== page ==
Cool Band

The Fifth Floor Band Dad advises that TBDBITL — that is, the Ohio State University Marching Band — will be performing at the Purdue game today, and his daughter will be “dotting the i” on Script Ohio, just as she did last year at the Michigan game.

Watching The Best Damn Band In The Land is always a treat, but this year the band has been breaking new ground with their marching routines, which create cowboys, dinosaurs, and other moving figures that correspond to the musical themes of their halftime shows.  The terrific show where the band depicted Michael Jackson “moon-walking” — complete with white glove — gives you a good sense of how TBDBITL is, once again, absolutely living up to that name.

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Disco Bowling At The 2011 Salvino

Last night the firm held its bowling tournament, the 2011 version of the Carmen Salvino Akron-Canton Invitational, at Sawmill Lanes in northwest Columbus.  From that one experience, it appears that Friday night kegling is alive and well in Columbus, Ohio.

This is not bowling as Grampa Neal would recognize it.  The only common touchstones are a ball hurled toward pins and the propensity of bowlers to consume frosty adult beverages.  But now the balls are brightly colored, flashing lights line the lanes, a mirrored disco ball is located overhead about every 10 lanes, and spotlight images of stars and moons roam across the darkened alleys.  Loud music pumps out of the sound system, and music videos play constantly on large screens erected over the pin area.  When Michael Jackson’s Billie Jean is played, don’t be surprised to see every bowler in the place bust a move or two.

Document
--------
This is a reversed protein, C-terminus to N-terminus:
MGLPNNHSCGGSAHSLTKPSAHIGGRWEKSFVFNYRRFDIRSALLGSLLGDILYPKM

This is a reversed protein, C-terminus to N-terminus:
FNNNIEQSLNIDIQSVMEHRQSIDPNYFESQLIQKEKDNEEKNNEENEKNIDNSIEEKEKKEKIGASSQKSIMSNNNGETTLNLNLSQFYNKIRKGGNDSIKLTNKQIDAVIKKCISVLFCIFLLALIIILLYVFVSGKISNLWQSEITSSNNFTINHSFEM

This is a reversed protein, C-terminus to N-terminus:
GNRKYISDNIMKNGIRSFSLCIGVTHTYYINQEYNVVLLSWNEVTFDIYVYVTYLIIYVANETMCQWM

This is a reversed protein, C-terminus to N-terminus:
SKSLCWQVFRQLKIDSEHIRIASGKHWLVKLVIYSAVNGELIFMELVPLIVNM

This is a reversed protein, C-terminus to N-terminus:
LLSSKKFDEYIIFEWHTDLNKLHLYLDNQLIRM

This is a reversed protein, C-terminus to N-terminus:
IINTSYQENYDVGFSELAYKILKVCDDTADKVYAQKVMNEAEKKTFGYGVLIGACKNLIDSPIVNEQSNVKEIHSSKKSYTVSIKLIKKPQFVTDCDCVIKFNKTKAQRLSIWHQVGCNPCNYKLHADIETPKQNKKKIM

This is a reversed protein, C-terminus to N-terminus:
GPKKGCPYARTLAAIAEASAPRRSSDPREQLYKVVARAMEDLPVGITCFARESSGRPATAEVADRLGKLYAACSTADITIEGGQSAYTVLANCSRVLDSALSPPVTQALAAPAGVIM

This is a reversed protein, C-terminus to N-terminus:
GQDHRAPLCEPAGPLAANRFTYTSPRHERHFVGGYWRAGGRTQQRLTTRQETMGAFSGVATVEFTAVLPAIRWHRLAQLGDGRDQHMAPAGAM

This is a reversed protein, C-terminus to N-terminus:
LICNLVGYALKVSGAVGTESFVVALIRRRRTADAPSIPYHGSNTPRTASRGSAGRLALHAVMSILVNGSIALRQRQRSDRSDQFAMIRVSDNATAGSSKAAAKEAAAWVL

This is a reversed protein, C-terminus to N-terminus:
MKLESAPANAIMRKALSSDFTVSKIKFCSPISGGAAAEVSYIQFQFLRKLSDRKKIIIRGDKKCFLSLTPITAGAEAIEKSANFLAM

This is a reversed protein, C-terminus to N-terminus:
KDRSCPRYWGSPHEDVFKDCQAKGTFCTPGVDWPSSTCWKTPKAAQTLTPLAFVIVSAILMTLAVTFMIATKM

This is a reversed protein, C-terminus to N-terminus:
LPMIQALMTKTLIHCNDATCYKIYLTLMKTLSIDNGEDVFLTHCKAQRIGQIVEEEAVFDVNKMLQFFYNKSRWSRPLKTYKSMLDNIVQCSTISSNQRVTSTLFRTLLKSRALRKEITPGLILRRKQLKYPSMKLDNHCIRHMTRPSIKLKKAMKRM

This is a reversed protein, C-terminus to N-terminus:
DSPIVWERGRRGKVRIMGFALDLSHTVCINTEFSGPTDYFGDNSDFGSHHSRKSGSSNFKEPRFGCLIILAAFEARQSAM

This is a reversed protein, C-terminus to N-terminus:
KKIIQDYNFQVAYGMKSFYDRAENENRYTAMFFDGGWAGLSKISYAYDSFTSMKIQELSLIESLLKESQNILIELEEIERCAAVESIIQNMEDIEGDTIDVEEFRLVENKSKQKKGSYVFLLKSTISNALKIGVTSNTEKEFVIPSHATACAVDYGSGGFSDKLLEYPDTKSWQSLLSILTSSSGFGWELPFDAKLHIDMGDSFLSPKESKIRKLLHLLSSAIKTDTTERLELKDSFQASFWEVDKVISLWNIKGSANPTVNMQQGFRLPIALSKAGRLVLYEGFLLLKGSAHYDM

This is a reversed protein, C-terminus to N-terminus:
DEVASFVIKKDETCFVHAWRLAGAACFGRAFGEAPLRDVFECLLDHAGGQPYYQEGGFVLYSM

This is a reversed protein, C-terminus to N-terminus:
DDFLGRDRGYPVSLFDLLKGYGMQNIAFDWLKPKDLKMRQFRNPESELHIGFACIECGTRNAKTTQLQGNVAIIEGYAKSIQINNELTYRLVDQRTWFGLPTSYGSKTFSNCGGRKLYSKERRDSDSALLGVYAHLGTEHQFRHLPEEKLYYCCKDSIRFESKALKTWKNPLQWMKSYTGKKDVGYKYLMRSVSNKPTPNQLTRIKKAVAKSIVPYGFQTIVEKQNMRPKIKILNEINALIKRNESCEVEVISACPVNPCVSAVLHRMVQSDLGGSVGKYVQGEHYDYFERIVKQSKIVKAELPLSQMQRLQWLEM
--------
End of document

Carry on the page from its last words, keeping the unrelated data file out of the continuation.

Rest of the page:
Last night, the music video selections were a pretty eclectic mix.  In addition to Billie Jean we heard Led Zeppelin, Peter Frampton, and AC DC, as well as a song by a woman who wore a bikini top that sprayed whipped cream and a song by a somewhat vulgar, heavily mascaraed woman who made it clear that she liked “the bass down low.”  I also managed to confirm my cluelessness by asking someone the name of the woman singing the song that was playing and learning that it was teen idol Justin Bieber.

Unfortunately, my annual attempt at bowling last night was a pathetic failure.  I do think my cultural horizons were broadened, however.

Drug-Addled

The latest story about the circumstances of Michael Jackson’s death is sad, but also symptomatic of how modern medical practices often seem to be extraordinarily reliant on prescribing drugs as the cure for every ill. The amount of medication Jackson apparently received is astonishing.

Can’t sleep? We’ll give you a drug, and if that doesn’t work we’ll give you another, and if that doesn’t work, we’ll try another. We’ve become accustomed to a world where there is a claimed wonder drug for every physical and mental problem. With the emphasis by patients and doctors alike on immediate, drug-induced relief from non-life-threatening conditions like insomnia, is it any wonder that there are instances of wretched excess?

American artists, British bands

Chuck Berry

Chuck Berry

There are eight Americans and two Brits in the top ten of Rolling Stone magazine’s list of the 100 greatest artists of all time